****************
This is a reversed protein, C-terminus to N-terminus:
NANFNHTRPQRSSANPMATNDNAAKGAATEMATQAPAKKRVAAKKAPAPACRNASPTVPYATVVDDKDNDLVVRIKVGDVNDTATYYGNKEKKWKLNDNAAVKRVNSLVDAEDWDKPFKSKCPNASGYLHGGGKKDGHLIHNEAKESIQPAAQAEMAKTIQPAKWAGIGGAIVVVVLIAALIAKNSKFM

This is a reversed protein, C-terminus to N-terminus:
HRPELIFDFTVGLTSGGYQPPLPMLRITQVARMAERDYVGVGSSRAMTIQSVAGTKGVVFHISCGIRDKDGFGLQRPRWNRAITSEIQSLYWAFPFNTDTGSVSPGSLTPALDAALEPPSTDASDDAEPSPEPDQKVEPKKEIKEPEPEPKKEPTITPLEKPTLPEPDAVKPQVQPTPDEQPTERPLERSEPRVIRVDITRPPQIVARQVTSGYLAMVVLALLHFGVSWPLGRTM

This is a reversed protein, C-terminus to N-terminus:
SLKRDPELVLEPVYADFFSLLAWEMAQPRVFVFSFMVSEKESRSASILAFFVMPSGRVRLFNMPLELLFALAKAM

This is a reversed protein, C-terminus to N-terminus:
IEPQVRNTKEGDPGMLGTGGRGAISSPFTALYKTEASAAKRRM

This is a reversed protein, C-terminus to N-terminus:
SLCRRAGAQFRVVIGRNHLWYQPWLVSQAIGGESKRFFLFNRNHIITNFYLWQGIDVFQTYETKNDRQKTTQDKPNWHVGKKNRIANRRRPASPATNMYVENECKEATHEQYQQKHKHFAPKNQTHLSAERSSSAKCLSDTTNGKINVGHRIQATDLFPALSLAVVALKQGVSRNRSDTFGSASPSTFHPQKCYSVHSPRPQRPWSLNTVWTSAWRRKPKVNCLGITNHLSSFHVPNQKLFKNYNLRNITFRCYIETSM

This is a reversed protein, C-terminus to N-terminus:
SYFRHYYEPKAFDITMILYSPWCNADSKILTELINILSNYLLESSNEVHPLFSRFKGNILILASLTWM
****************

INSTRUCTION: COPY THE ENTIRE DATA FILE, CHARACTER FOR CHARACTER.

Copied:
This is a reversed protein, C-terminus to N-terminus:
NANFNHTRPQRSSANPMATNDNAAKGAATEMATQAPAKKRVAAKKAPAPACRNASPTVPYATVVDDKDNDLVVRIKVGDVNDTATYYGNKEKKWKLNDNAAVKRVNSLVDAEDWDKPFKSKCPNASGYLHGGGKKDGHLIHNEAKESIQPAAQAEMAKTIQPAKWAGIGGAIVVVVLIAALIAKNSKFM

This is a reversed protein, C-terminus to N-terminus:
HRPELIFDFTVGLTSGGYQPPLPMLRITQVARMAERDYVGVGSSRAMTIQSVAGTKGVVFHISCGIRDKDGFGLQRPRWNRAITSEIQSLYWAFPFNTDTGSVSPGSLTPALDAALEPPSTDASDDAEPSPEPDQKVEPKKEIKEPEPEPKKEPTITPLEKPTLPEPDAVKPQVQPTPDEQPTERPLERSEPRVIRVDITRPPQIVARQVTSGYLAMVVLALLHFGVSWPLGRTM

This is a reversed protein, C-terminus to N-terminus:
SLKRDPELVLEPVYADFFSLLAWEMAQPRVFVFSFMVSEKESRSASILAFFVMPSGRVRLFNMPLELLFALAKAM

This is a reversed protein, C-terminus to N-terminus:
IEPQVRNTKEGDPGMLGTGGRGAISSPFTALYKTEASAAKRRM

This is a reversed protein, C-terminus to N-terminus:
SLCRRAGAQFRVVIGRNHLWYQPWLVSQAIGGESKRFFLFNRNHIITNFYLWQGIDVFQTYETKNDRQKTTQDKPNWHVGKKNRIANRRRPASPATNMYVENECKEATHEQYQQKHKHFAPKNQTHLSAERSSSAKCLSDTTNGKINVGHRIQATDLFPALSLAVVALKQGVSRNRSDTFGSASPSTFHPQKCYSVHSPRPQRPWSLNTVWTSAWRRKPKVNCLGITNHLSSFHVPNQKLFKNYNLRNITFRCYIETSM

This is a reversed protein, C-terminus to N-terminus:
SYFRHYYEPKAFDITMILYSPWCNADSKILTELINILSNYLLESSNEVHPLFSRFKGNILILASLTWM